Tinnitus and hearing aids
How hearing aids can help to relieve tinnitus and improve quality of life.
If you have hearing loss as well as tinnitus, your audiologist may recommend that you use a hearing aid.
Here we look at the difference this could make for you. Hearing aids may be effective when used alone or as part of a mix of therapies and self-care actions.
The link between hearing loss and tinnitus
There is a common link between hearing loss and tinnitus. Put simply, the absence of heard sound is replaced by perceived sound. This isn’t the same for everyone though and some people with normal hearing may also experience tinnitus.
Even if you have not realised that you have lost some hearing, it is worth getting this checked as the loss can be gradual and unnoticeable. Many people are surprised when they are told that they have a hearing loss.
It is quite common for people to blame their tinnitus rather than the hearing loss on the hearing difficulties they are having. Once a hearing loss has been found, the process of exploring solutions such as hearing aids, can start.
Evidence that hearing aids help
The aim of hearing aids is to correct any hearing loss with the expectation that this may help reduce your tinnitus. It has been found that hearing aids should be worn throughout the day to gain maximum benefit.
Bilateral hearing aids (one on each ear) have been shown to be more beneficial than using only one aid.
Since the introduction of digital hearing aids, there can be more accurate tailoring of hearing aids to an individual and this has brought about an increase in the beneficial effect of hearing aids for tinnitus.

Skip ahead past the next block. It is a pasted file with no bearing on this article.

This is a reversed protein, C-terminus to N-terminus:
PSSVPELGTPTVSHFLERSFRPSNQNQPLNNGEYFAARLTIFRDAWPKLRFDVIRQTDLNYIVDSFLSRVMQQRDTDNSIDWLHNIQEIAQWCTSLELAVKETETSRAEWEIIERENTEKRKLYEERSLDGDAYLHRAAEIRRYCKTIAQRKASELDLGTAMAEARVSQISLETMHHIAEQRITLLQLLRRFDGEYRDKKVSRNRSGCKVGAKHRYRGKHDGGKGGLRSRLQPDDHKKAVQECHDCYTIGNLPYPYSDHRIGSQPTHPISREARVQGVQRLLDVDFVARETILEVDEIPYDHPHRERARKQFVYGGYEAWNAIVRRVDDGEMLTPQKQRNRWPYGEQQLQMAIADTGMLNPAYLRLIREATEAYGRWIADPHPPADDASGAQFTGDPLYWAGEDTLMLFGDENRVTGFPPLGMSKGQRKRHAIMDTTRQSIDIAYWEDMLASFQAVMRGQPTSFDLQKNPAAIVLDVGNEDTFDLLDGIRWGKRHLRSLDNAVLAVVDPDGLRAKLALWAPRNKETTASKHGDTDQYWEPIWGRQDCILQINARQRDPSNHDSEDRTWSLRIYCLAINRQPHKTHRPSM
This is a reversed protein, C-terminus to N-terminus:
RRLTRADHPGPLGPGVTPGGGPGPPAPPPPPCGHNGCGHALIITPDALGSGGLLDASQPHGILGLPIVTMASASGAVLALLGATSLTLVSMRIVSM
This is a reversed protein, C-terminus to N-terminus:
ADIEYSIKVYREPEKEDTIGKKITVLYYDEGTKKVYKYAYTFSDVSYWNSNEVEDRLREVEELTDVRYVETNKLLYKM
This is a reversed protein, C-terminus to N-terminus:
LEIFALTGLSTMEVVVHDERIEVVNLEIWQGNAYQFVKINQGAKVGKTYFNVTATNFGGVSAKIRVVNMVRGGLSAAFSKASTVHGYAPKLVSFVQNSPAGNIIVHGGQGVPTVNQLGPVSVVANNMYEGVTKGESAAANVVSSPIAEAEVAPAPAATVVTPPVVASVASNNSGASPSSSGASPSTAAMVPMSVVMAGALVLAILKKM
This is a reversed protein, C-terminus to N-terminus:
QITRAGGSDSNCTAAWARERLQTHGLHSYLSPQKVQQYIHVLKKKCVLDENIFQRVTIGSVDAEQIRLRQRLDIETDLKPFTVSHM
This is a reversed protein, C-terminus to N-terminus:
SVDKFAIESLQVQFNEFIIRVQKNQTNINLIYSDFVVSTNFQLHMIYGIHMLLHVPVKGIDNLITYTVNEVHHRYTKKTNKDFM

Although some people feel that their hearing loss is acceptable for their age, any hearing loss that causes problems should be treated. Some audiology departments will fit a hearing aid even where there is only a slight hearing loss, usually with an open-fit hearing aid.
RNID has useful information about the different types of hearing aids.
Unlike the traditional ear mould aids, open-fit hearing aids use a very fine tube or a speaker placed in the ear canal to deliver sound. This allows amplification without blocking out external sounds or causing unpleasant occlusion effects which were a downside of ear mould aids.
Occlusion effects are when resonance is created in the blocked ear canal creating a “head in a barrel” sensation when speaking or chewing food.
Some hearing aids include a sound generator. In addition to amplifying sounds, they can play low level sounds in order to make the tinnitus sound less intrusive. However, the evidence into the effectiveness of this is not yet proven.
Research has been done with a small number of patients, but further work is required to single out the additional benefit from that given purely by amplification. The study concluded, “For most, amplification alone provided a reduction in tinnitus annoyance”.
Currently, digital hearing aids are available on the NHS. These NHS hearing aids provide a good sound quality. On-going rehabilitation, servicing of the hearing aid, and replacement batteries are all free on the NHS.
Your GP can refer you to a local audiology service for a hearing test and the fitting of a hearing aid. A few audiology services may accept a self-referral.